by a2nite on Mon Nov 19, 2012 at 10:27:01 PM PST

    •  In A Few Years When My Parents Pass Away (7+ / 0-)

      I will be worth more money than I can spend in a lifetime. Millions and millions. Tens of millions.

      My parents came to this money cause of my dad's father. Inherited.

      They are giving away a lot of it as fast as they can. I will do the same, cause I don't need it.

      If I keep a few million in the bank I can live just off the investment ....

      Those with so much make me sick to my stomach. I don't need a yacht. Three houses. I like nice stuff, but a $3,000 Tom James suit isn't the same as buying a $40,000 dress for my girlfriend.

      When opportunity calls pick up the phone and give it directions to your house.

      by webranding on Mon Nov 19, 2012 at 10:50:59 PM PST

      [ Parent ]

      •  That's great! (2+ / 0-)

        Might I suggest you look into ?

      •  Wow, Sounds Like the Warren Buffet Philosophy (5+ / 0-)

        I confess I don't know if it was him or Bill Gates, but the quote goes something like:  "I want to leave my children enough wealth to do anything they want.  But I won't leave them enough so they don't have to do anything"

        I guess the trick (at least for me) would be trying to figure out how not to be giving it away to thieves.  I would like to be able to make a difference in the world, not fatten up a thief.  There are many examples, for instance huge public land grants from private estates as seen on a plaque at the top of a really nice hiking peak in New Hampshire.  Louis S Tainter - Whiteface Mountain  Died in 1920, unknown today, but his name attached to a piece of granite to commemorate his gift for eternity.

      •  It's all relative (0+ / 0-)

        My household makes north of $140K, which is pushing the 90th percentile nationally, although it isn't that much given where we live and the fact that we have a lot going on -- frail-elderly parent, no other extended family, severely autistic kid, me in the middle trying to not go nuts, you get the idea.  Still, by definition, we are well-off relative to a lot of our fellow citizens, a lot of whom make a fraction of what we do (and have less education etc.) and have the exact same types of challenges.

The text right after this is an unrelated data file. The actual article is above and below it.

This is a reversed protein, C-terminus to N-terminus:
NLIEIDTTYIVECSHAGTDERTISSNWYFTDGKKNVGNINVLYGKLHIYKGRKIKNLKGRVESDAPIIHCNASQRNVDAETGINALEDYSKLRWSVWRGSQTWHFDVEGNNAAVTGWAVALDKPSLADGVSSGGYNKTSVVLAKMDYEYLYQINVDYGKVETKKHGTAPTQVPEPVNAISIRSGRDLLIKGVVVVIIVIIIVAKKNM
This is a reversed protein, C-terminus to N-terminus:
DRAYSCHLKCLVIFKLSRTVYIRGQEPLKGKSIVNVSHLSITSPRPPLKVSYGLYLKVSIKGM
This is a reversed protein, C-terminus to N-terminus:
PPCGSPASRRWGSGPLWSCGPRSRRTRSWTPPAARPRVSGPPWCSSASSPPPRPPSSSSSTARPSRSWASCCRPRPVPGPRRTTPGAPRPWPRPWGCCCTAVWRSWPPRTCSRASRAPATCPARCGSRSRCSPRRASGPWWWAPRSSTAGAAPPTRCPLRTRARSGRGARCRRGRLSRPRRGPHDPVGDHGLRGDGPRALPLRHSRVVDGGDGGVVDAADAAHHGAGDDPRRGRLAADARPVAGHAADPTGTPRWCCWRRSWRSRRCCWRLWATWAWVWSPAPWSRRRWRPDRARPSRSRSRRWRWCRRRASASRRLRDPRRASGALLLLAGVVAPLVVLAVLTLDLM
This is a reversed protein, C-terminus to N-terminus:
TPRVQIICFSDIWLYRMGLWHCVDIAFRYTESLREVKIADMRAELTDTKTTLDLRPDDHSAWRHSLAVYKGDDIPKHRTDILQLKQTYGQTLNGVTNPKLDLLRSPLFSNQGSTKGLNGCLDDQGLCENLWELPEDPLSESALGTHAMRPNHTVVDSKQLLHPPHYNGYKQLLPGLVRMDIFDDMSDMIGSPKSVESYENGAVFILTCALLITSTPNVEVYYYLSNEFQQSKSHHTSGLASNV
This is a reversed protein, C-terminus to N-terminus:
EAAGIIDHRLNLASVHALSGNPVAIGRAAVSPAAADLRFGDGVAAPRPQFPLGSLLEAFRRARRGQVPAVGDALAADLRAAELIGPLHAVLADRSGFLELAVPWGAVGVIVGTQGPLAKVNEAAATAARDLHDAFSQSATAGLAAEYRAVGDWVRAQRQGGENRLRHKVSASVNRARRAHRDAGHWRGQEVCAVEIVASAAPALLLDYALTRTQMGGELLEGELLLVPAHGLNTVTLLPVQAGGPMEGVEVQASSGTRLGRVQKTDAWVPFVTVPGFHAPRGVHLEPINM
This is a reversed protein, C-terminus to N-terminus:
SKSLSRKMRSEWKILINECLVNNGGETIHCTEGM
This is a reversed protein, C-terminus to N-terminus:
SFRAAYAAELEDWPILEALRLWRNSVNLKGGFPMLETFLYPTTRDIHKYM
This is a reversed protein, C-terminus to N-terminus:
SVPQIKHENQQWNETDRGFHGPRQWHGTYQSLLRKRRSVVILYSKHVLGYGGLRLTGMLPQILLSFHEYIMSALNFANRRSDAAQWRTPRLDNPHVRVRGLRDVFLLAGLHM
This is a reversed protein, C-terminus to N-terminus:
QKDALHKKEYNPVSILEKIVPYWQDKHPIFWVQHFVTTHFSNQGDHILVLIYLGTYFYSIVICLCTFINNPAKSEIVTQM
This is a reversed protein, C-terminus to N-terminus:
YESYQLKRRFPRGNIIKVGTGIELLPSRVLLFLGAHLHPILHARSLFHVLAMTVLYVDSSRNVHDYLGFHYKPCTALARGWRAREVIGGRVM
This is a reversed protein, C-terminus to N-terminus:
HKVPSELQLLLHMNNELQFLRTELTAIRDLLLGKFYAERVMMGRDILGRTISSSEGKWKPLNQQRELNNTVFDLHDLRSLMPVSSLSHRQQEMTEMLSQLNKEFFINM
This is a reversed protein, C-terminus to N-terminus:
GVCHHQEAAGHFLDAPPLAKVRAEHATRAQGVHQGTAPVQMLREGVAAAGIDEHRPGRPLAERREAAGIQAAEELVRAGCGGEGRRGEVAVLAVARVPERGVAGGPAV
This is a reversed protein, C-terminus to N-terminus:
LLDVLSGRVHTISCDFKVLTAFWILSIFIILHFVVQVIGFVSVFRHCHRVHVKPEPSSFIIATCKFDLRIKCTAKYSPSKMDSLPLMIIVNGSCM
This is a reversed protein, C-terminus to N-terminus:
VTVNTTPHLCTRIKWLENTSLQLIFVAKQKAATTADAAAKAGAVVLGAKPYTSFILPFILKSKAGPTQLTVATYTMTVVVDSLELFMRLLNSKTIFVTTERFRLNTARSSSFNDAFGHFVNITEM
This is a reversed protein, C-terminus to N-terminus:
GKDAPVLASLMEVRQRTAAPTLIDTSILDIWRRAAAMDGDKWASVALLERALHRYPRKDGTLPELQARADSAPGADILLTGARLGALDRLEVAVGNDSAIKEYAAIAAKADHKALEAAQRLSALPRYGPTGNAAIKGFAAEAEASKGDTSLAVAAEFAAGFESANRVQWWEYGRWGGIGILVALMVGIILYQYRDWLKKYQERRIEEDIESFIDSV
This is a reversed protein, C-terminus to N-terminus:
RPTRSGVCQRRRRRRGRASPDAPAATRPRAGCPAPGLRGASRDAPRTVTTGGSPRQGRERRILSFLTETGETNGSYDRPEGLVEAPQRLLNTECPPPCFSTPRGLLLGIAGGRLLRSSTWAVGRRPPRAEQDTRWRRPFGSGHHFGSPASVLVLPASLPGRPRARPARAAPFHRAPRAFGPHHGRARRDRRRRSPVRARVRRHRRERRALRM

And hell yes, we need to be expanding the safety net -- anything else is insane and heartless.  It always irks me when Obama talks about "millionaires paying a little more".  A "little"?  Given our history of marginal tax rates, which we and politicians and talking heads know perfectly well to be the case?  What kind of Dickensian P.C. is this, where it's unseemly to talk about reversing the redistribution of wealth?

        If he folds on the "grand bargain" it will be SUCH a buzzkill.  Yeah, buzzkill for me, disaster for others.

        Anyway.  If I had that kind of money you're talking about, I'd do about what you're talking about -- enjoy myself, make extra sure my kid was set, but give a bunch away.  I'd support niche organizations dear to my heart.  And I'd travel around a lot more, especially Europe, but also South Asia.  I did some of that a decade or so back and it was great.  Have fun!

        "Happiness is the only good. The place to be happy is here. The time to be happy is now. The way to be happy is to make others so." - Robert Ingersoll